Is the Grass Always Greener?

Is the grass always greener?

Picture of ‘Prairie Sky’ Switch Grass on the left, courtesy of Kickapoo Creek Nursery.

What to look for when choosing a grass?

While most people’s first idea of grass tends to be of the short green grass we see in our lawns, ornamental grasses come in a large range of heights, colors, and textures. When adding any plant to your landscape its important to know if the needs of the grass will be met in the wanted area (sunlight, soil type, watering needs, etc.), is there enough room for this type of grass, do you want a native grass or a non-native grass, and how aggressive does this grass grow?

What are some common types of grasses that you can use?

Some common types of grasses that you’ll see in professional and DIY landscapings alike are Japanese Silver Grass, Maiden Hair Grass, and Karl Foerster Feather Reed Grass. These grasses all have the long thin green stalks and leaves with a cream or white flower in the late summer, are low maintenance and drought tolerant, and won’t over take an area once added in.

Native vs. Non-Native Grasses

The benefits of using a non-native grass in landscaping can include curb appeal, the possibility of it not spreading as aggressively, and having more control over the look of the grass. On the other hand, native grasses tend to need less help surviving once established, are good for attracting native pollinators and birds, and add to the general upkeep of the ecosystem you live in.

{Pic of Japanese Blood Grass and Prairie Sky.} Picture of Japanese Blood Grass and Prairie Sky on the right, courtesy of Kickapoo Creek Nursery. Prairie Sky Grass reaches between four and five feet high, has distinctive white lines across blue green leaves. Japanese Blood Grass reaches up to two feet high, has light green leaves that fade to dark red.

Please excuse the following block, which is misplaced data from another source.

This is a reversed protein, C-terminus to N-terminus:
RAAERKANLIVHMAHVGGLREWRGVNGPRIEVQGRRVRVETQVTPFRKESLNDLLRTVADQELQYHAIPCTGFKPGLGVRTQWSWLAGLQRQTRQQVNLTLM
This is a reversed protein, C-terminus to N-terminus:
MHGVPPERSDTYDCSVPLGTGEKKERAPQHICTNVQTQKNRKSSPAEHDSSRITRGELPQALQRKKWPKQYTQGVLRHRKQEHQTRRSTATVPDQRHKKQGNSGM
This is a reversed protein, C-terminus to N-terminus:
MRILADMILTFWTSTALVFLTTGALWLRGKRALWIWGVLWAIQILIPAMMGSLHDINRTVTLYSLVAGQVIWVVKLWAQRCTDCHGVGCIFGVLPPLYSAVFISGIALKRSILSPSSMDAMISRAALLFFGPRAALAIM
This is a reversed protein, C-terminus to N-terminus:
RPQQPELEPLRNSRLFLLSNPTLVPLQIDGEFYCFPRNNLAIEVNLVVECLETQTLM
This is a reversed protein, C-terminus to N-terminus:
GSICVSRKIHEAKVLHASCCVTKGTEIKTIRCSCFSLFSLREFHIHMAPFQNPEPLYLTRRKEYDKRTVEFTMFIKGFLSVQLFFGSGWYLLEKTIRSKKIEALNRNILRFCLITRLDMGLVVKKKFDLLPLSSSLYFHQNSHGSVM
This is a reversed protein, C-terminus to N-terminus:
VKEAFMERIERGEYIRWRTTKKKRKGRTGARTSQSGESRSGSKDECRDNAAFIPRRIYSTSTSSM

Why should you use grasses in landscaping?

Grasses are good for adding color and movement to a landscape without adding much to the overall maintenance or cost. Most grasses are disease resistant as well as non-attractive to pests or deer. As an added bonus, grasses make great privacy screens without the use of fences or trees/shrubs. An ornamental grass can also be used as an anchor in landscapes.

Caring for your Perennial Grass

Grasses are known for their low-maintenance care regimen. Most tolerate both wet and dry soil conditions and thrive in full sun where other perennials or shrubs may not. They do require cutting back or burning to the ground in late winter or before active growth resumes in the spring.


Perennial Grasses Available at Kickapoo Creek Nursery:

Native Prairie Grasses

‘Prairie Sky’ Switch Grass – Plant Height: 4-5 feet, fine blue-green leaves, flowers in autumn (dark pink) with wispy tan seed heads, Native to north American prairies

‘Shenandoah’ – Plant Height: 3-4 feet tall, underground rhizomes, green leaves with red tips (similar to Japanese Blood Grass but taller), native prairie switch grass, blooms in late July with red/pink flowers


Calamagrostis Family

‘Karl Foerster’ Feather Reed Grass – a hybrid of European Calamagrostis and Asian Calamagrostis, non-invasive, low maintenance, prefers afternoon shade, Plant Height: 3 to 5 feet, narrow growth habit, showy and long lasting golden wheat blooms (Pictured below left)

‘Overdam’ – prefers cool wet areas, clumps, narrow green leaves, feathery flowers creamy white that fades to light pink, 2 feet tall, similar to Karl Foerster but with white variegated leaves

Imperata Family

Japanese Blood Grass – light green leaves that fade to bright red, attractive clumps, 2 feet tall, rhizomes and self-seeding, can be invasive/ aggressive

Miscanthus Family

Japanese Silver Grass – grows from underground rhizomes, Miscanthus family, full to partial sun, Plant Height: 6 to 10 feet tall, Plant Width: 3 to 6 feet (Pictured below)

‘Morning Light’ Maiden Grass – native to East Asia, has feathery pink/red flowers, green blades with creamy white margins giving it a silvery appearance. Full to partial sun, narrow growth habit, Plant Height: 4 to 5 feet

Maiden hair – fine, arching texture, golden-copper plumes that fade in to red in the fall, 6-8 feet tall, silver stripe down the middle of the leaf, full sun

Zebra Grass – Like its name suggests, Zebra Grass is known for its showy striping across its blades, prefers full sun and moist soil but will tolerate drought, coppery plumes in the fall, good as a specimen or hedge, Plant Height: 5 to 7′ feet (Pictured left)

Dwarf Zebra Grass – Striped blades and same overall appearance as the traditional Zebra Grass but with mature height of 3-4 feet tall and 2-3′ wide

Pennisetum Family

‘Hameln’ – native to China, fountain grass, deep green leaves with silvery white fluffy plumes, turns orange-ish in the fall, 2-3 feet tall, full sun or part shade



Sourced from Missouri Botanical Garden,

and Gardening Know How,